World Bank says Bulgaria's govt further aggravated crisis impact

World Bank says Bulgaria's govt further aggravated crisis impact

Bulgaria is among eastern European states where the economic crisis has had a severe impact on households, which was further intensified after ruling GERB party came to power as it curbed healthcare and education expenditures, according to a report of the World Bank.

In an overview assessing the household and government responses to the "great recession" in eastern Europe and Central Asia, the World Bank's experts compare the situation in about 30 countries, grounding its conclusions on 2009 data.

Most of the countries monitored by the World Bank managed to maintain education-related expenditures during the crisis, but that was not the case with Bulgaria. In 2009, Bulgarian households reduced education investments by less than its gross domestic product (GDP) contraction, but other crucial healthcare costs were cut by a larger percentage. The experts concluded that the government not only has failed to alleviate the impact of the crisis, but brought additional burden to households.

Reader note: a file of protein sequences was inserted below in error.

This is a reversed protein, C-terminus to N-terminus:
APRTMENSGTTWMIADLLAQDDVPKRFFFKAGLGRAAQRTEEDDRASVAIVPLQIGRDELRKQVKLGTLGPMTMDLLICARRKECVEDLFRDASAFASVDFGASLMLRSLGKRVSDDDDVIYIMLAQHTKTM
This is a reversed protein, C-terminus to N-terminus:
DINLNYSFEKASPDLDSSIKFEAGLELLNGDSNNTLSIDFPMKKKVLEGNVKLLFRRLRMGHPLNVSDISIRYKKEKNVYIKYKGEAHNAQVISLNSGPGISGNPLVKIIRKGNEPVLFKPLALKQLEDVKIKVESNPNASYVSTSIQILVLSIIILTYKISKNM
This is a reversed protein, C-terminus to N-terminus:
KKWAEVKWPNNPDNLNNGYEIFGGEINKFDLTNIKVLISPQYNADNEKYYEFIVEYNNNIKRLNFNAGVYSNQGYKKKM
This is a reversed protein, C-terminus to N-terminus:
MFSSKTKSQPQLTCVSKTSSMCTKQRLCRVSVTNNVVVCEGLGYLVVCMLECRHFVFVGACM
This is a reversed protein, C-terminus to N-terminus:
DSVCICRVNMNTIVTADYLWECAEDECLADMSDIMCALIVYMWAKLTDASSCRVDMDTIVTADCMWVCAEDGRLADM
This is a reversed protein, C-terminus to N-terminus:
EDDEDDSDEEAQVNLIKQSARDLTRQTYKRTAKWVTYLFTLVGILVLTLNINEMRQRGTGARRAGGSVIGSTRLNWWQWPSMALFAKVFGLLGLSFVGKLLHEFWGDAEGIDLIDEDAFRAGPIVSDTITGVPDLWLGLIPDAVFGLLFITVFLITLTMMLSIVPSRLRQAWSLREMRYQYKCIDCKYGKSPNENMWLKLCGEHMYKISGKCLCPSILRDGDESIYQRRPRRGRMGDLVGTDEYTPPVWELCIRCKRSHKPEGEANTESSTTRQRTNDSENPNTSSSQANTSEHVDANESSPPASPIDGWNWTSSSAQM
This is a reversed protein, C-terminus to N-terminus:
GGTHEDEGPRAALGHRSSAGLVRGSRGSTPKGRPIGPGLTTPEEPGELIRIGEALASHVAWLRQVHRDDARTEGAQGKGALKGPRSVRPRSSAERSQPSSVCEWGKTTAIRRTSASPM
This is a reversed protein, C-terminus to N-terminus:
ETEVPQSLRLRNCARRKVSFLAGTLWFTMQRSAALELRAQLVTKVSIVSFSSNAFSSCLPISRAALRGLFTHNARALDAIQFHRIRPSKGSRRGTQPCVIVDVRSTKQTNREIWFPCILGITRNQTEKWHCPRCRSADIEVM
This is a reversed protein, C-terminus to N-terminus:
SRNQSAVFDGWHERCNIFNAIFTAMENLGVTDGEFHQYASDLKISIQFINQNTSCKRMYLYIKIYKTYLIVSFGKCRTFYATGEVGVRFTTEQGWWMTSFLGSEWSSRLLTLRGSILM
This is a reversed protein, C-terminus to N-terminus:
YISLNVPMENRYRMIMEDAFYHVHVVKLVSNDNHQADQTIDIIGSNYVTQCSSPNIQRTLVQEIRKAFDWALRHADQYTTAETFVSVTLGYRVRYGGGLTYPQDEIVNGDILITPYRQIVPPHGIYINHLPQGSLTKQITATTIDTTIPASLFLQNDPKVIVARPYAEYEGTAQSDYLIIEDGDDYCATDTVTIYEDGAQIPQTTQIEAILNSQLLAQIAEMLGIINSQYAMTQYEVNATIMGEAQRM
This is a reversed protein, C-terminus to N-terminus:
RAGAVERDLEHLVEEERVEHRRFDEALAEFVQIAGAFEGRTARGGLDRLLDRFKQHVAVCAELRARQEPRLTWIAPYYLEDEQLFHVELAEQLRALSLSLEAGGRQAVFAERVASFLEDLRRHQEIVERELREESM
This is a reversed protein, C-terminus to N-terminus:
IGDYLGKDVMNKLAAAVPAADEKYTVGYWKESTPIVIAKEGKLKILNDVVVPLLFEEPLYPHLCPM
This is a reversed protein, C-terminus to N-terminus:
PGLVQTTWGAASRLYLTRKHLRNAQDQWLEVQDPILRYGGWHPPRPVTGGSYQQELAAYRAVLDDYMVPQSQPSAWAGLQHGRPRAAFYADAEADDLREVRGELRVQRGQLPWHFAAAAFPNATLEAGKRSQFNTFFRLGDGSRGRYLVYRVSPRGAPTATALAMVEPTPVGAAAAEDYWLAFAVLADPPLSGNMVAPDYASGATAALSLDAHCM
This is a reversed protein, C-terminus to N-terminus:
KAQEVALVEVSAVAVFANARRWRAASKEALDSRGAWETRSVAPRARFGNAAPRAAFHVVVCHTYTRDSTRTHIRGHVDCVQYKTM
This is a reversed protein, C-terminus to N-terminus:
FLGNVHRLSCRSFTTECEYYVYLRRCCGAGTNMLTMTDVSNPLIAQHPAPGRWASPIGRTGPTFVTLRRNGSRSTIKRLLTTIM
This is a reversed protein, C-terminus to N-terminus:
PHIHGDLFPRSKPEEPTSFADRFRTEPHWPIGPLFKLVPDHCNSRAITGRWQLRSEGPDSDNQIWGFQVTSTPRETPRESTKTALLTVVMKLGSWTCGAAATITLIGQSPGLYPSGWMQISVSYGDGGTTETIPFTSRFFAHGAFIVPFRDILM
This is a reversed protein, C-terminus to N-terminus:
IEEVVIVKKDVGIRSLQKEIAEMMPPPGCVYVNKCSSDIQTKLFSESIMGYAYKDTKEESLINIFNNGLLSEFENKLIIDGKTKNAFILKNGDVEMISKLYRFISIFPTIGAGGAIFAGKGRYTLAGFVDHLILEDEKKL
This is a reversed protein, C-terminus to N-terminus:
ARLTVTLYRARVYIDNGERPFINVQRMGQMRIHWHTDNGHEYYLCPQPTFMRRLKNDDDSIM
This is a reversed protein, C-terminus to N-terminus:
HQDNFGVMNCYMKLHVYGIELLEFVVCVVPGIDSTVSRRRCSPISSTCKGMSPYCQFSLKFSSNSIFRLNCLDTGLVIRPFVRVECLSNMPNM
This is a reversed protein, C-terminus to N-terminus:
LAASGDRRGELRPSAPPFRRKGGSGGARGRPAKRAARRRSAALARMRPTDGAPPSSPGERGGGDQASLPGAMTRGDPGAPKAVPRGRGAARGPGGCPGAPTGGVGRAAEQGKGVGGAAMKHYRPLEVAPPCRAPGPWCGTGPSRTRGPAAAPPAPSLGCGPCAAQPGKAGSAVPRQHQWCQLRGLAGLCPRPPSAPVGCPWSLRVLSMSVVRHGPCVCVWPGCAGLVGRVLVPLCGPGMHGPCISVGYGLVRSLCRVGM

The report also said that unemployment in Bulgaria did not seem to be significant, but people were starting to face impoverishment, as the number workers who took home smaller paychecks was six times more than the number of people that lost their jobs.

In an attempt to curb expenditures, Bulgarians have also started to adopt risky coping strategies that not only affect their quality of life but also threaten it. For example, one in five of the poorer families has reduced preventative health care visits and prescription drug use. Such risky coping strategies are mainly used by families of Roma and Turkish minorities, according to the analysts.

Education was among of the fields that was significantly affected by the crisis in Bulgaria, according to the World Bank. Bulgarians continue to send their children to school, but they have cancelled or postponed additional training. This could affect the qualifications of young people and their chance to find well-paid job, the World Bank said. /Source:Dnevnik/

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